Tuesday, March 8, 2011

Strangers Among Us

The front page of this past Sunday's Hartford Courant, my hometown newspaper, featured an article about Dr. George Reardon, the former Chief of Endocrinology at St. Francis Hospital in Hartford, CT, who died in 1998 and has been accused of sexually brutalizing and photographing 500 children and adolescents.

Reardon lured his young patients into his perverted lair "after persuading their parents to enroll them in his human growth study", said the article.

The 90 plaintiffs now suing the hospital for possibly tens of millions of dollars claim Reardon forced them to pose for photographs in the nude or with other children in sexually suggestive ways, wrote the article's author, Edmund Mahony.

In addition, the subsequent owners of Reardon's home after his death, wrote Mahony, three boys whom Reardon described as foster children, discovered a secret cache of more than 50,000 pornographic slides and motion picture films hidden behind paneling inside the home.

I was a patient of Dr. Reardon's for nearly fifteen years, and was a participant in his study, with the approval of my parents.

When the story of Reardon's alleged and monstrous pedophilia first broke several years ago, I was shocked. I had a hard time believing that the avuncular and authoritative man who'd treated my hypothyroidism through puberty, adolescence, and into my early 20s was a sinister fiend.

He was tall, with huge hands, which often held a cigarette when he counseled my mother and me in his office, lined with medical books and journals. He spoke in soft and gentle tones, but you always felt he was in charge. He was the one my mother turned to when I had a serious bout of anxiety when I was 11 or 12. Reardon, a father figure, comforted me as I poured out my tears of shame. I can still see him behind his thick wood desk, glass topped, and me, seated in front, a jangle of nearly out of control emotions.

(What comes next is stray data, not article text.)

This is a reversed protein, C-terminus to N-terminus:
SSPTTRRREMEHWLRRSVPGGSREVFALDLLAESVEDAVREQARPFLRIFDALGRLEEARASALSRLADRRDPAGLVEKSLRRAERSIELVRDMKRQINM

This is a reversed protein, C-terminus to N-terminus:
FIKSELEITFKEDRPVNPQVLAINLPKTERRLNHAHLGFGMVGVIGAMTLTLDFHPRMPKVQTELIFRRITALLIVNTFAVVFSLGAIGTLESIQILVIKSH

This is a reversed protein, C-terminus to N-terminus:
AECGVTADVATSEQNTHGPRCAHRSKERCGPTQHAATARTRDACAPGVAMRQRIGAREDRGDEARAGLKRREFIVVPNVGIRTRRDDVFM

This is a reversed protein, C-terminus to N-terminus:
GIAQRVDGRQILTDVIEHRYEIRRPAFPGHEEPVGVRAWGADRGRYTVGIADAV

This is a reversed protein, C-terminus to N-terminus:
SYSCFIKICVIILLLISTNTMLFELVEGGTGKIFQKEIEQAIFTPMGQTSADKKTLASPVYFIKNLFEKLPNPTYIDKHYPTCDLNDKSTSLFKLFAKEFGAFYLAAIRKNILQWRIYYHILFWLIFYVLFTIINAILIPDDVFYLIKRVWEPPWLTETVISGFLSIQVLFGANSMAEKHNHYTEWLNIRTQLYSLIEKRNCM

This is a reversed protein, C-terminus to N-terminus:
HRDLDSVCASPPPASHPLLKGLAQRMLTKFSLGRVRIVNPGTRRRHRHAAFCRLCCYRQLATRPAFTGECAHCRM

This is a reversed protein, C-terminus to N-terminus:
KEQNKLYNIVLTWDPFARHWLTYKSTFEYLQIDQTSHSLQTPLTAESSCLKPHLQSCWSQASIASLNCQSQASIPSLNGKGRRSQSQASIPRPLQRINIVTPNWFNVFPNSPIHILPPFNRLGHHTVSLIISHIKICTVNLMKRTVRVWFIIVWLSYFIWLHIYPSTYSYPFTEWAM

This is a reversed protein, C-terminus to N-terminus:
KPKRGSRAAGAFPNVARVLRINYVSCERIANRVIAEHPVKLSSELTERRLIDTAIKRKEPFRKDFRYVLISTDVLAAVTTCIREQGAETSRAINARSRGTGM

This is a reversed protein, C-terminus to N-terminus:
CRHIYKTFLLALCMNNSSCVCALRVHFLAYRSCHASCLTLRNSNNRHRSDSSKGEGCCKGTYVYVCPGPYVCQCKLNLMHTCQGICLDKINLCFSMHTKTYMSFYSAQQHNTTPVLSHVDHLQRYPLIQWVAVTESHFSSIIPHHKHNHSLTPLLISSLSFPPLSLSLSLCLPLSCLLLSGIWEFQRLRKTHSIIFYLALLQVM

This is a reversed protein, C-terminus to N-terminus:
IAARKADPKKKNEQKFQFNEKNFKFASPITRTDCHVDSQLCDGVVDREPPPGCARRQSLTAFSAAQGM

I can also still see and feel his fingers gently clasped around my throat as he repeated, "Sip, swallow," as he tested my thyroid while I drank a cup of water. He was patient.

I was about 15 when I entered his study, for which it appears he did secure grant money from the hospital, after my parents signed the appropriate waivers and protocol agreements. We had one or two sessions that I now recall. I sat, naked, on the examination table while he, standing at the opposite end of the room, photographed me in the dark, the absence of light necessary, Reardon said, for the specific type of growth documentation his was gathering for his study.

He never touched me during these nocturnal-feeling episodes. My parents and I accepted Reardon's explanation that my participation in his study would contribute to science. Years later, after I shared my story with a colleague, she wondered how photographing a nude teenage boy had anything to do with treating one's thyroid condition or documenting my growth.

I now know that included in Reardon's sick trove of pornographic photos and slides are pictures of an innocent and trusting young man who grew up in Bloomfield, CT. And I was obviously not alone. There were hundreds of young patients he attacked or photographed. But I was lucky. I was never a direct victim of abuse.

I ache with pain for the 90 adults who are now reliving their horrendous past with an alleged pedophile as they await the trial that could begin this week. St. Francis claims that the hospital was not only unaware of Reardon's nefarious research and behavior, but had also never received a complaint about him.

Reardon died 13 years ago, so I imagine he is burning (and I hope being tormented and tortured) for eternity. His victims are alive and probably struggling to integrate their awful experiences with Reardon and his kindly and calming demeanor.

I do not consider myself a plaintiff, nor do I know if the hospital is culpable. I only hope that justice is truly served. Reardon's alleged crimes and their aftermath, especially how he conned people into believing he was a dedicated medical professional, are scary to contemplate for me and reveal yet again that dangerous people can be successful at hiding their true selves.

Reardon's story at its fundamental core is about the abrogation of trust, and how a portion of my history has been ripped to shreds.

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